Extractive industries in a resource and climate constrained world

Two weeks ago, a prominent international initiative on transparency in the extractive sector gathered in Lima, Peru. This was the first time that the Extractive Industries Transparency Initiative (EITI) has met in Latin America for its global conference since the initiative was founded in 2003.

Last week, a high profile environmental and indigenous rights activist, Berta Cáceres was murdered in Honduras. Known for her long-standing opposition to the region’s biggest hydropower project, the four Agua Zarca giant dams, Berta was assassinated in her own home by gunmen. Gustavo Castro, an anti-mining activist was with her at the time and is believed to have also been a target of the attack. As of writing, no-one has yet been arrested in conjunction with Berta’s murder. Gustavo’s safety is at stake.

The EITI conference and Berta’s murder may seem unrelated but they both stress how treacherous it can be to ensure that natural resource exploitation – be it oil, gas, minerals, forest, water, land – is carried out in line with internationally agreed human rights norms, in particular the principles of meaningful participation, non-discrimination and accountability.

While in many resource-rich countries, communities and NGOs have often spoken out against extractive projects that brought few, if any, socio-economic benefits for local populations, nowhere has there been such strong opposition to what is being called “extractivism” as in Latin America.

Berta’s criticism of the Agua Zarca dams was not just about opposing that particular project. She questioned a development model based on the ever growing reliance on the extraction of finite natural resources (extractivism), at the expense of other more sustainable, carbon-neutral and equitable models of development. For Berta, this includes the right for communities to say no to major projects that seriously impact their lives. Berta is not alone. When I was in Lima last week, a group of Latin American NGOs mounted a campaign calling on the EITI to ensure that the possible impact that extractive activities has or can have on communities is taken into account. They asked for the EITI to request that oil, gas and mining companies disclose information on the social, environmental and climate costs associated with their projects. Given the potential of the EITI, the NGOs were calling on the initiative to explore how to include social and environmental information in its global standard and for the EITI to define what it can contribute to the debate on climate change in the sector.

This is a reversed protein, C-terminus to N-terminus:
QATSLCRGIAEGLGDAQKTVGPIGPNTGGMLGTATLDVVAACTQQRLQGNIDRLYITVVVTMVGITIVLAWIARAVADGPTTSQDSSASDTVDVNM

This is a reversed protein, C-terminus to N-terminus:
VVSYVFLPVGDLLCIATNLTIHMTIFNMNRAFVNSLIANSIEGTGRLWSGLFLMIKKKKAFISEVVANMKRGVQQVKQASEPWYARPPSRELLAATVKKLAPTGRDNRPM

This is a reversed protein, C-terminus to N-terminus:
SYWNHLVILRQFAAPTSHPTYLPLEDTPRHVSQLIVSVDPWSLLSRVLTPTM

Although the new 2016 EITI standard, released during the EITI Global Conference in Lima, acknowledges the importance of protecting civic space and includes a number of other useful refinements, it remains remarkably silent on requirements for information on social and/or environmental impacts of extractive projects. At a time when the EITI is itself moving “from reports to impact”, and in the aftermath of the Paris Climate Conference during which governments unanimously recognised the urgency of addressing climate change, it is surprising for an initiative concerned with the accountability of a high-carbon industry to continue to ignore its contribution to climate and environmental risks. In October last year, 35 international NGOs wrote an open letter to the EITI calling on its board to modify the standard in order to ensure that fossil fuels companies disclose whether or not their projects can proceed in a 1.5 or 2 degree C world. The letter seems to have fallen onto deaf ears.

The EITI seeks to be a global Standard intended to promote open and accountable management of natural resources to strengthen government and company systems, inform public debate, and enhance trust. Whilst the steps taken to include the protection of activists is welcome, for the voices of communities to be truly taken into account and for the possibility to diversify emerging economies, improvements should be made to ensure that the initiative reflects the legal and economic realities of sustainability, climate change, human rights and natural resource depletion. Otherwise, the EITI will struggle to remain relevant in a rapidly changing geopolitical environment.

About Elisa Peter
Elisa Peter is the Executive Director of Publish What You Pay, a coalition of more than 800 civil society organizations promoting transparency and accountability in the extractive industry. Previously, she was senior political advisor to The Elders, a group of former Heads of State and Nobel Prize winners working together to bring peace and justice in the world. She also served as the Head of the United Nations’ liaison office with civil society from 2006 to 2012. She holds a Masters Degree in Public Administration from the Harvard Kennedy School. You can follow her on Twitter here.

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